The FIFA Files: The Mother of Cristiano Ronaldo’s Son?

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Written By Chris Azzopardi

There’s a lot of ugliness in the world of international football. Inexperienced private detective Tony Cattone is on the case.

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Killing for a Baby

Finding a once attractive – in the most superficial and important of senses – and now very dead young woman with a baby’s bottle jammed down her throat is a disconcerting sight. Particularly when you know who she is, she’s in your office and you’re not too surprised to find her that way. If, however, you’re a pervert and that’s your weird little fetish, then it’s probably all very enjoyable and shockingly fortuitous.

Two days earlier she first threw open the door to my dust-caked cubbyhole mid-rant and, to state the obvious, alive. Interrupting my ninth attempt to draw a rhinoceros with forgetful sharks for legs, she made her demand loud enough to be a call to action for the whole block and half of the Adult Learning Center on Fairmount Avenue.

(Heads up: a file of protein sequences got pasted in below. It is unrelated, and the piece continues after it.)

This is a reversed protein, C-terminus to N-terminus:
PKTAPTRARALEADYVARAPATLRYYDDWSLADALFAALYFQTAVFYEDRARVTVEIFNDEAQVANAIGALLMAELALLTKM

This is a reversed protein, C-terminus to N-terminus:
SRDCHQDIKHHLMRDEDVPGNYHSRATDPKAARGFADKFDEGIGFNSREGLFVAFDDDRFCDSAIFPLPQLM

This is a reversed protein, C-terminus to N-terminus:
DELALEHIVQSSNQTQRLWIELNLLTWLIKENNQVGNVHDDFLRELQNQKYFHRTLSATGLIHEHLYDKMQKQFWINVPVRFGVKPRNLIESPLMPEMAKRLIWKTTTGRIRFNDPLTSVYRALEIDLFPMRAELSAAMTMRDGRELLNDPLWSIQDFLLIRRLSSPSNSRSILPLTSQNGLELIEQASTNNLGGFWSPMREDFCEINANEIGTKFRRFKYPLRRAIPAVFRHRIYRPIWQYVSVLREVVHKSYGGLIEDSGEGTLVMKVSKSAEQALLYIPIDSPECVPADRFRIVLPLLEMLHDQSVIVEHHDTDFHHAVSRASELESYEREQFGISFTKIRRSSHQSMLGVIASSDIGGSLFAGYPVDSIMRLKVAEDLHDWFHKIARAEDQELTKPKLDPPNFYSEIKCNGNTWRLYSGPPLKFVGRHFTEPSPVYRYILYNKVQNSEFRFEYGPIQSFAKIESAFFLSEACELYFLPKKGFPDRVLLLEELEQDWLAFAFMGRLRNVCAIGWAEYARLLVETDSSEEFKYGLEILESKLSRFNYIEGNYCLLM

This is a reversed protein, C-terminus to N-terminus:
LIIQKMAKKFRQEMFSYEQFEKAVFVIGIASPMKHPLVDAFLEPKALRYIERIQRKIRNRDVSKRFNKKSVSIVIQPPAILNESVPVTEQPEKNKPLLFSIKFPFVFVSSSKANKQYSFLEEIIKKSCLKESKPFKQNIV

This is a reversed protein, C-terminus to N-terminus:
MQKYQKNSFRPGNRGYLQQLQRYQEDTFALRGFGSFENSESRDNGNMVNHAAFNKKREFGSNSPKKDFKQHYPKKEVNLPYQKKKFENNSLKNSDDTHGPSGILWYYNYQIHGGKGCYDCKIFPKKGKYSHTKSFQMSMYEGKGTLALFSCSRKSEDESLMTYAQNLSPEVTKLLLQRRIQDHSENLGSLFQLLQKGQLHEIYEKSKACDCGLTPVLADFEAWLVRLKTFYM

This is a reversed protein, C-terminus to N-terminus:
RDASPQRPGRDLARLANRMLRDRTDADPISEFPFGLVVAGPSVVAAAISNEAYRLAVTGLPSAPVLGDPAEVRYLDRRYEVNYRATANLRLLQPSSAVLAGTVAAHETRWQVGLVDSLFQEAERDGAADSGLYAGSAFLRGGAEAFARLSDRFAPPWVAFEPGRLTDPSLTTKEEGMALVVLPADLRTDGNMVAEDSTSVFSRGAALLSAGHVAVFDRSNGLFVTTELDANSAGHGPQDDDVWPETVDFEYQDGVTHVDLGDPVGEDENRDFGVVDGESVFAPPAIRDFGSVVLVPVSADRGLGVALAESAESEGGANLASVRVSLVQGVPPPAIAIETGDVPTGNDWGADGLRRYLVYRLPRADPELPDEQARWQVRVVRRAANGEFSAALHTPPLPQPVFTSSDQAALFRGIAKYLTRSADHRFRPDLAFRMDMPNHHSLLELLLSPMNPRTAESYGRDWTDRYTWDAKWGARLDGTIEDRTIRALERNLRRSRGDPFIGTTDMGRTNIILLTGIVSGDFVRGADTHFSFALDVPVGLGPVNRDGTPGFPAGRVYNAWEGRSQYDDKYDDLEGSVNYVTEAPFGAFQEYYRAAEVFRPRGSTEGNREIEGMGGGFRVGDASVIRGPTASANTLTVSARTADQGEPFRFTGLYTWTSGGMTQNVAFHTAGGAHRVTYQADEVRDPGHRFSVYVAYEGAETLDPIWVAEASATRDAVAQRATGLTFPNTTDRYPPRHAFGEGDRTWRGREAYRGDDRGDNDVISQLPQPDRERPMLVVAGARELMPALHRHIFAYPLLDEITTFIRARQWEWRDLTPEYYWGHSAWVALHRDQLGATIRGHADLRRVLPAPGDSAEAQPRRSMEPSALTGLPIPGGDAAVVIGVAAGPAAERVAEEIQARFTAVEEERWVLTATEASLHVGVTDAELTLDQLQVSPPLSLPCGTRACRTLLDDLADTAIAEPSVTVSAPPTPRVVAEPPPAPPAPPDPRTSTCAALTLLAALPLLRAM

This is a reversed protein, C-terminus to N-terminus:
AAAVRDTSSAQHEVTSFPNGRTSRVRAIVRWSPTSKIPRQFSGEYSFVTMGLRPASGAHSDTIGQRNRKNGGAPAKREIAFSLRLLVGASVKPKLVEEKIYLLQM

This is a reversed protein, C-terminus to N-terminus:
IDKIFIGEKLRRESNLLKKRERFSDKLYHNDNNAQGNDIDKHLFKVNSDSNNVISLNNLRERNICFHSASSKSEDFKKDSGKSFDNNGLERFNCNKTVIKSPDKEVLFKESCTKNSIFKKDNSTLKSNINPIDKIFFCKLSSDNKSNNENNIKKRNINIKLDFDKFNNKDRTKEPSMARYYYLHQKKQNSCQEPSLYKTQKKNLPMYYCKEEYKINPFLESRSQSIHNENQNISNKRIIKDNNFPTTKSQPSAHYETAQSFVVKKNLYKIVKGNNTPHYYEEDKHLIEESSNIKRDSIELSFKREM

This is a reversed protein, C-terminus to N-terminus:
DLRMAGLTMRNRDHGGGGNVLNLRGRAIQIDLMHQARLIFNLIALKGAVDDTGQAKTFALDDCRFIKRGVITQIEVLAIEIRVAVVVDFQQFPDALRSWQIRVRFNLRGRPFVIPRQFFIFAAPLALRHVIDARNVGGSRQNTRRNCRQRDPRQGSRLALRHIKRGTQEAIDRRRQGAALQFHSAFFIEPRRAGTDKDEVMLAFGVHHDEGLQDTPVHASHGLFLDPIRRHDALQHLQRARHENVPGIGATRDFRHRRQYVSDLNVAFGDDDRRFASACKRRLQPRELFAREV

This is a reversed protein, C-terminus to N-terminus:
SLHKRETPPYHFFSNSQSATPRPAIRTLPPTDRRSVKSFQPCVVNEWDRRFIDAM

“Get me my baby back!” she shouted as an odd, yet refreshingly direct professional greeting.

I told her no. She didn’t find that funny.

“My baby,” she repeated as if lecturing one. “Get me my baby back. You’re a detective, right?”

“I claim to be.”

“So do it. I can pay you whatever it takes. The father bought him from me for a lot of money.” Her white jeans seemed to be molded to legs as long as stretched out taffy. She wore a bright green tank top to highlight the work of a skilled surgeon and too much makeup to hide a pretty, symmetrical face.

“Bought? So we are talking about a car. Walking’s good for you anyway. Get some muscle on those pins.”

She impatiently tapped her right foot, which was strapped into a black shoe with a bayonet for a heel. “We’re talking about my son. The father took him to Europe or wherever and paid me a lot to stay away from them. He said if I broke our agreement I’d be breaking some international law and I’d be put in a jail in Belgium.”

I tried to swallow it, but a laugh hopped out of my throat and popped like a “get well” balloon at a little kid’s funeral. I spoke quickly, hoping it would act as a diversion. “Those words don’t work like that.”